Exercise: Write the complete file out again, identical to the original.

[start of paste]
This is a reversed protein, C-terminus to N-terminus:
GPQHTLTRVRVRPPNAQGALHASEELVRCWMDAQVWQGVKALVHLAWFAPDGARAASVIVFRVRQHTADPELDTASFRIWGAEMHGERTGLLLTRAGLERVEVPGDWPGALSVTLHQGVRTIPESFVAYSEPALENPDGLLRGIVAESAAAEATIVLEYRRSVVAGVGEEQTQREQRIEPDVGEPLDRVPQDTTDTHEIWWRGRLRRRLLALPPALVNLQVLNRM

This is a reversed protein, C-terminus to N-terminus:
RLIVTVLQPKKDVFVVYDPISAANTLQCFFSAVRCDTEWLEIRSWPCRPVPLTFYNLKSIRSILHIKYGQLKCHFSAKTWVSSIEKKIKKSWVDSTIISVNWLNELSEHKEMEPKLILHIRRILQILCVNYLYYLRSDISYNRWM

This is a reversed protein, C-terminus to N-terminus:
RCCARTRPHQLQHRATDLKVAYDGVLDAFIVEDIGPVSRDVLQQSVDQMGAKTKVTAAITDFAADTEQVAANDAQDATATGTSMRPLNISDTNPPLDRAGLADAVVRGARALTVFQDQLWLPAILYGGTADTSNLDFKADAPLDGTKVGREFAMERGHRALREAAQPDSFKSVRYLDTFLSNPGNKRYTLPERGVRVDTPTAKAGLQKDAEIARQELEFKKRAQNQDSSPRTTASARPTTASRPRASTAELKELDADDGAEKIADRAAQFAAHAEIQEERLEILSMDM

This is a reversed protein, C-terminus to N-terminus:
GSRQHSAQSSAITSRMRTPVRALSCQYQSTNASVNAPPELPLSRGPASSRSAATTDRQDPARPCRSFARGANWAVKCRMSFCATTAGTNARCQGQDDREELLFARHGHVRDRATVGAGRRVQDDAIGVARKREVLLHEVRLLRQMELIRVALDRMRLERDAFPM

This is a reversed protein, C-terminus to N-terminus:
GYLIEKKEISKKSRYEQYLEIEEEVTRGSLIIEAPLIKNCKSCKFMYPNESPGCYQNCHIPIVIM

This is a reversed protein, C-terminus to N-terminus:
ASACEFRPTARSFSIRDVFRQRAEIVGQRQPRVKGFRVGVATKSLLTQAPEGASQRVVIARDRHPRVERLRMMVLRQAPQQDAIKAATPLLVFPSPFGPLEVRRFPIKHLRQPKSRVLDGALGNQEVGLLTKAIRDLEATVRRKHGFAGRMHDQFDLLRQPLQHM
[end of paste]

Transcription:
This is a reversed protein, C-terminus to N-terminus:
GPQHTLTRVRVRPPNAQGALHASEELVRCWMDAQVWQGVKALVHLAWFAPDGARAASVIVFRVRQHTADPELDTASFRIWGAEMHGERTGLLLTRAGLERVEVPGDWPGALSVTLHQGVRTIPESFVAYSEPALENPDGLLRGIVAESAAAEATIVLEYRRSVVAGVGEEQTQREQRIEPDVGEPLDRVPQDTTDTHEIWWRGRLRRRLLALPPALVNLQVLNRM

This is a reversed protein, C-terminus to N-terminus:
RLIVTVLQPKKDVFVVYDPISAANTLQCFFSAVRCDTEWLEIRSWPCRPVPLTFYNLKSIRSILHIKYGQLKCHFSAKTWVSSIEKKIKKSWVDSTIISVNWLNELSEHKEMEPKLILHIRRILQILCVNYLYYLRSDISYNRWM

This is a reversed protein, C-terminus to N-terminus:
RCCARTRPHQLQHRATDLKVAYDGVLDAFIVEDIGPVSRDVLQQSVDQMGAKTKVTAAITDFAADTEQVAANDAQDATATGTSMRPLNISDTNPPLDRAGLADAVVRGARALTVFQDQLWLPAILYGGTADTSNLDFKADAPLDGTKVGREFAMERGHRALREAAQPDSFKSVRYLDTFLSNPGNKRYTLPERGVRVDTPTAKAGLQKDAEIARQELEFKKRAQNQDSSPRTTASARPTTASRPRASTAELKELDADDGAEKIADRAAQFAAHAEIQEERLEILSMDM

This is a reversed protein, C-terminus to N-terminus:
GSRQHSAQSSAITSRMRTPVRALSCQYQSTNASVNAPPELPLSRGPASSRSAATTDRQDPARPCRSFARGANWAVKCRMSFCATTAGTNARCQGQDDREELLFARHGHVRDRATVGAGRRVQDDAIGVARKREVLLHEVRLLRQMELIRVALDRMRLERDAFPM

This is a reversed protein, C-terminus to N-terminus:
GYLIEKKEISKKSRYEQYLEIEEEVTRGSLIIEAPLIKNCKSCKFMYPNESPGCYQNCHIPIVIM

This is a reversed protein, C-terminus to N-terminus:
ASACEFRPTARSFSIRDVFRQRAEIVGQRQPRVKGFRVGVATKSLLTQAPEGASQRVVIARDRHPRVERLRMMVLRQAPQQDAIKAATPLLVFPSPFGPLEVRRFPIKHLRQPKSRVLDGALGNQEVGLLTKAIRDLEATVRRKHGFAGRMHDQFDLLRQPLQHM